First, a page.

We all learned about mathematical functions when we studied algebra: y = f(x), where f(x) = ax2+…. In the abstract world of mathematics, functions are pure and reproducible and have no side effects.
In imperative programming languages such as C, functions (in the sense of subroutines that return a value) are often anything but pure, since they rely on internal and external state, and they may change their behavior from one invocation to another. While it's often useful and expedient to have functions with side effects, they can be complicated to debug and may present a nightmare for a maintainer.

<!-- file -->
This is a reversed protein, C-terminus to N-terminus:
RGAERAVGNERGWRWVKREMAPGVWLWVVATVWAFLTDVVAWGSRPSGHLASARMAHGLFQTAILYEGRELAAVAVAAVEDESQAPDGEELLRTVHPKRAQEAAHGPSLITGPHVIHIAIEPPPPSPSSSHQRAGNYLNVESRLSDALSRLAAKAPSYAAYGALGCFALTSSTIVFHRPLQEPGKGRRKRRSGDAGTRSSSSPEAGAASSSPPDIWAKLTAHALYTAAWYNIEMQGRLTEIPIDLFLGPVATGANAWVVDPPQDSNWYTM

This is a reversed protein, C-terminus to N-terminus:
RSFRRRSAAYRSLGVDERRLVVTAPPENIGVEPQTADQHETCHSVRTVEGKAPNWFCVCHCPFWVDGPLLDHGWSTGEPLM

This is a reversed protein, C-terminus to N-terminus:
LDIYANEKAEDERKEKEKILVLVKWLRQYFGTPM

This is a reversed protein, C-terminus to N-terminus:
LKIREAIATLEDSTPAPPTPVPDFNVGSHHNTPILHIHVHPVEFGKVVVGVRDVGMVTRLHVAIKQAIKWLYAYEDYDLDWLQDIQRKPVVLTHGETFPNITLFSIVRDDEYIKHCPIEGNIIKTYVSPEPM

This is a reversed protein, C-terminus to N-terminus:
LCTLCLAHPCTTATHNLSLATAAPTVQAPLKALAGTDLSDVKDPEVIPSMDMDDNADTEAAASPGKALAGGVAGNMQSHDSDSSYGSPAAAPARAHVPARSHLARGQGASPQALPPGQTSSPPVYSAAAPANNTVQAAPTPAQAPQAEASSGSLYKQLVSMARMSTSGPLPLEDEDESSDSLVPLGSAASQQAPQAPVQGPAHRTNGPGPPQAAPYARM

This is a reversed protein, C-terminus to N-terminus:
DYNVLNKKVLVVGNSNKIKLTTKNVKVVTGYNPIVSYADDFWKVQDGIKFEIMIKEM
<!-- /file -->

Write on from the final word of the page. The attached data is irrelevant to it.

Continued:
A branch of mathematics called lambda calculus (λ-calculus), which originated with the work of Alonzo Church in the 1930s, underlies the idea of functional programming. Among the formal aspects of λ-calculus that apply to functional programming are anonymous functions, also called lambda functions; currying, which transforms a multivariate function into a chain of univariate functions, thus allowing them to conform to the λ-calculus rule that functions may only have a single input; and functions as first-class values, meaning that functions can be the inputs and outputs of other functions.
In the following article, I give you an overview of functional programming and walk you through examples in F# to help you make the switch.
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